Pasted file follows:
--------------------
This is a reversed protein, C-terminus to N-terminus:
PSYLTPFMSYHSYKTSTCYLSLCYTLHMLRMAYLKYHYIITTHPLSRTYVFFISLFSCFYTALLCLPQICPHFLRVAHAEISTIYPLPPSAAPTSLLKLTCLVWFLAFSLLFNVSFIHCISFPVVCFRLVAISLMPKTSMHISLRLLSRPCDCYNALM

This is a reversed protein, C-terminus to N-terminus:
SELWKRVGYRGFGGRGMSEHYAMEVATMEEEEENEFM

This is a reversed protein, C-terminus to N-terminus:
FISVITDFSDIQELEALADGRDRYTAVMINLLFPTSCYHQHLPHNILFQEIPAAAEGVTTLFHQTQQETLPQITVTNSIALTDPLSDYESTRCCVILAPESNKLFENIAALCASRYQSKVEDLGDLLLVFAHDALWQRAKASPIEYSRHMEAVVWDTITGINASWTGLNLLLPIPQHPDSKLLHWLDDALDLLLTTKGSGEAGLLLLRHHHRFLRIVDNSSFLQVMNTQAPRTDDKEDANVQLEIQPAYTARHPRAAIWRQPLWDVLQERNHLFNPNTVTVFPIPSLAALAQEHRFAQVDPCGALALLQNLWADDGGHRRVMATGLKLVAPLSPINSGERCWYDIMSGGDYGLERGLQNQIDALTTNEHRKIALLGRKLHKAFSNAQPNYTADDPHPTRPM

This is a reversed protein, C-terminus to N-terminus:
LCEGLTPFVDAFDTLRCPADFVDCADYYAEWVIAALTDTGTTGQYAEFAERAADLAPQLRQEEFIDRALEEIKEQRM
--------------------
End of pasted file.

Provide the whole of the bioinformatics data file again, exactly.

This is a reversed protein, C-terminus to N-terminus:
PSYLTPFMSYHSYKTSTCYLSLCYTLHMLRMAYLKYHYIITTHPLSRTYVFFISLFSCFYTALLCLPQICPHFLRVAHAEISTIYPLPPSAAPTSLLKLTCLVWFLAFSLLFNVSFIHCISFPVVCFRLVAISLMPKTSMHISLRLLSRPCDCYNALM

This is a reversed protein, C-terminus to N-terminus:
SELWKRVGYRGFGGRGMSEHYAMEVATMEEEEENEFM

This is a reversed protein, C-terminus to N-terminus:
FISVITDFSDIQELEALADGRDRYTAVMINLLFPTSCYHQHLPHNILFQEIPAAAEGVTTLFHQTQQETLPQITVTNSIALTDPLSDYESTRCCVILAPESNKLFENIAALCASRYQSKVEDLGDLLLVFAHDALWQRAKASPIEYSRHMEAVVWDTITGINASWTGLNLLLPIPQHPDSKLLHWLDDALDLLLTTKGSGEAGLLLLRHHHRFLRIVDNSSFLQVMNTQAPRTDDKEDANVQLEIQPAYTARHPRAAIWRQPLWDVLQERNHLFNPNTVTVFPIPSLAALAQEHRFAQVDPCGALALLQNLWADDGGHRRVMATGLKLVAPLSPINSGERCWYDIMSGGDYGLERGLQNQIDALTTNEHRKIALLGRKLHKAFSNAQPNYTADDPHPTRPM

This is a reversed protein, C-terminus to N-terminus:
LCEGLTPFVDAFDTLRCPADFVDCADYYAEWVIAALTDTGTTGQYAEFAERAADLAPQLRQEEFIDRALEEIKEQRM